Regional health agency urges lower salt intake to combat heart diseaseThursday, March 11, 2021
PORT OF SPAIN, Trinidad and Tobago (CMC) — The Caribbean Public Health Agency (CARPHA) says salt reduction is one of the most cost-effective measures to lower the rate of heart disease and other non-communicable diseases (NCDs).
In observance of World Salt Awareness Week, observed March 8 to 14, Executive Director at CARPHA, Dr Joy St John said: “The use of excessive sodium in our diets can lead to non-communicable diseases and their risk factors such as hypertension or high blood pressure, stroke and coronary heart disease.”
This year, the Caribbean Public Health Agency said it has joined forces with the regional and international communities to observe World Salt Awareness Week with the slogan: “More Flavour, Less Salt!”
The agency noted that in Latin America and the Caribbean high blood pressure rates are among the highest in the world. It said in Caricom member states the prevalence of high blood pressure/hypertension for adults ranges from 20.9 per cent in Bahamas to 27.1 per cent in St Lucia.
The agency noted further that the Caribbean is well known for its high dietary sodium consumption both in processed foods and as a result of added salt during cooking and at the table. It said the average salt consumption is nine to 12 grams per day, which is twice the recommended amount.
The World Health Organization (WHO) recommends consuming less than five grams of salt or one teaspoon per adult per day, from all sources, the CARPHA said.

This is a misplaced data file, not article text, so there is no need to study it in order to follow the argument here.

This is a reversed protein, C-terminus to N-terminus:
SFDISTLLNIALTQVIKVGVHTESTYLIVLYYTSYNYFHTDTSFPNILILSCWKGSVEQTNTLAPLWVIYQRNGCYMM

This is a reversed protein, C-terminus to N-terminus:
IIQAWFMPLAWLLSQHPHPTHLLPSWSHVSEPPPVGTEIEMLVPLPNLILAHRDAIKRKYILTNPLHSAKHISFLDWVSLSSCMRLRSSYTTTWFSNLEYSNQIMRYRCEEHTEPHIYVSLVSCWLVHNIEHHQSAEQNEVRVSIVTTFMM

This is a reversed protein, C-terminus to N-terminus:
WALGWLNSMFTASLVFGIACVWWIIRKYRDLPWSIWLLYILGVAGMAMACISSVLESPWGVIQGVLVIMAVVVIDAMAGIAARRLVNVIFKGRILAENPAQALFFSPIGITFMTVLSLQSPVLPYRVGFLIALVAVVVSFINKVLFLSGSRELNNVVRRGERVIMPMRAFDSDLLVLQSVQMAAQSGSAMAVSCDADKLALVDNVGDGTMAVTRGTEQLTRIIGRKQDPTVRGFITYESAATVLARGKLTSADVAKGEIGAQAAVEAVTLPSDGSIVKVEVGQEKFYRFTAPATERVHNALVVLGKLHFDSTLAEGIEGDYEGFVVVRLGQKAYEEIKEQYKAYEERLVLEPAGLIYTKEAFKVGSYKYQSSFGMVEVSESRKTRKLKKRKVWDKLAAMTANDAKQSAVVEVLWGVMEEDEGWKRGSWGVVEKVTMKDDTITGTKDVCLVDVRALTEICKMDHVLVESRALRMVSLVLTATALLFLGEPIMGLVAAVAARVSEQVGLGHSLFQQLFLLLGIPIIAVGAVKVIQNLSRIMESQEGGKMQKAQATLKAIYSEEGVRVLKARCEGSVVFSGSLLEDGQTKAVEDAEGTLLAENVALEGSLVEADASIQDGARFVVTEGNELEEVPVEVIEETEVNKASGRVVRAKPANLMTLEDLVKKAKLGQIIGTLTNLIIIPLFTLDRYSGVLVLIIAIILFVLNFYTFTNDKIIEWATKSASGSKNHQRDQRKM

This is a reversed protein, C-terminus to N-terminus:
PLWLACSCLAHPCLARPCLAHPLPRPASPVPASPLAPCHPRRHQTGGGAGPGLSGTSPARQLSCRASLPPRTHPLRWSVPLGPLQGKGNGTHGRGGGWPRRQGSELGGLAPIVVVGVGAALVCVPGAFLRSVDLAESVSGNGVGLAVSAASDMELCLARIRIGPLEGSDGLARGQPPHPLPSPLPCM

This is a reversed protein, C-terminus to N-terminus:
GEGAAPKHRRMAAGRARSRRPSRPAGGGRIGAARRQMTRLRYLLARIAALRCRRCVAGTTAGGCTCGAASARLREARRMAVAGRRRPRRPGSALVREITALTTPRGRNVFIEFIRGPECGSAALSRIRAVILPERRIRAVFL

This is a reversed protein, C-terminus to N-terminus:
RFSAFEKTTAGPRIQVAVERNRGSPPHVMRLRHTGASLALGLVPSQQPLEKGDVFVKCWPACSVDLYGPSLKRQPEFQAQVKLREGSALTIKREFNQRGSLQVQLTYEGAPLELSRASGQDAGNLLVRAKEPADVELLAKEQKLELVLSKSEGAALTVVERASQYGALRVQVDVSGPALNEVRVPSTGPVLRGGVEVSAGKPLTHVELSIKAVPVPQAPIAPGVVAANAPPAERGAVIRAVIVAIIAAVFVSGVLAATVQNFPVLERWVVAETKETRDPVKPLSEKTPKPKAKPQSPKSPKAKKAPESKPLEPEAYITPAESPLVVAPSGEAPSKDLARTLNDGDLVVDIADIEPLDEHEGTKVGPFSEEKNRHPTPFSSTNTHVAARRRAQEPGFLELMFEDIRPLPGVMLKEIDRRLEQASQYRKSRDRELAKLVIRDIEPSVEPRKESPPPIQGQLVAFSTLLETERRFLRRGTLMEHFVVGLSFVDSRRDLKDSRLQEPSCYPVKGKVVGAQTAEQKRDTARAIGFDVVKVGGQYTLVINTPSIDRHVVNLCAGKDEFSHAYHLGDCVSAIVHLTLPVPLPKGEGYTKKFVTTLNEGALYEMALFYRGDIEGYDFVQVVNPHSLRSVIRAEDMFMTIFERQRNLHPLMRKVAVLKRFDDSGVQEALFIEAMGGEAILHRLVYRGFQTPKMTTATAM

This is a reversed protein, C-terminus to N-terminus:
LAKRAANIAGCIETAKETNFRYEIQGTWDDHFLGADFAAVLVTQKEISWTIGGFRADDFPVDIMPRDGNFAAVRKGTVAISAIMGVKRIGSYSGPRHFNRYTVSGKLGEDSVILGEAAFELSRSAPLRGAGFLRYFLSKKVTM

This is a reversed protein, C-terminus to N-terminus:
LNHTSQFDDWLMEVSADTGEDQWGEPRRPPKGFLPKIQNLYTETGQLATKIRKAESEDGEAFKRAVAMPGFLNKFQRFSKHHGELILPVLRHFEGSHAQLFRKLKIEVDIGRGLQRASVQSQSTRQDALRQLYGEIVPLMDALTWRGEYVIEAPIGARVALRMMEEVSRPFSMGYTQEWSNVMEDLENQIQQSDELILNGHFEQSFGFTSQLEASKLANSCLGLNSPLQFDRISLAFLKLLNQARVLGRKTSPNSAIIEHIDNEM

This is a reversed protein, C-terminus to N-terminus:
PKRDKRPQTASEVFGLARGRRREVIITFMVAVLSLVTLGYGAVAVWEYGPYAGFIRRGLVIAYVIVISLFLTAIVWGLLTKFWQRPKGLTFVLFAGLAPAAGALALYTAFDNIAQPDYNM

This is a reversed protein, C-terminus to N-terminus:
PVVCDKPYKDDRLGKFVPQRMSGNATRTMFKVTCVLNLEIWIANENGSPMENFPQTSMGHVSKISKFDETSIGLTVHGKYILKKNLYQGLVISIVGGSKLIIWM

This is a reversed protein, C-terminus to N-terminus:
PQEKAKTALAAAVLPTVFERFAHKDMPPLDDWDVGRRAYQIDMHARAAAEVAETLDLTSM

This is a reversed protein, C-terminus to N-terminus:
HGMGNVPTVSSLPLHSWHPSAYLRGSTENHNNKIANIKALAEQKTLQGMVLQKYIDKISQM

To address this problem of excessive sodium consumption, CARPHA said it developed a Regional Framework for Sodium Reduction in Populations to guide national strategies for the reduction of sodium intake. This framework, it explained, envisions a healthy and vital Caribbean people where their average sodium intake falls below the current global target of five grams per day for adults and even less for children.
The agency added that its own “Kids Can Cook Too” production provides recipes with little or no salt. It said it has also developed a six-point policy package where a major component is the implementation of front of package labelling so consumers can be empowered to make healthful food purchasing choices.
“CARPHA encourages you to use more flavour, but less salt, when cooking. Instead of salt try using fresh herbs and seasonings. Ask for less salt next time you eat at a restaurant. The reduction of salt in processed foods, coupled with mandatory nutrition labelling are part of the dietary considerations that have to be implemented,” the agency said.
“We urge governments and the private sector to create supportive environments to enable lower salt options to be provided, implement front of package labelling to provide easy-to-read-and-understand information for consumers, and reformulate food products to contain less salt,” it added.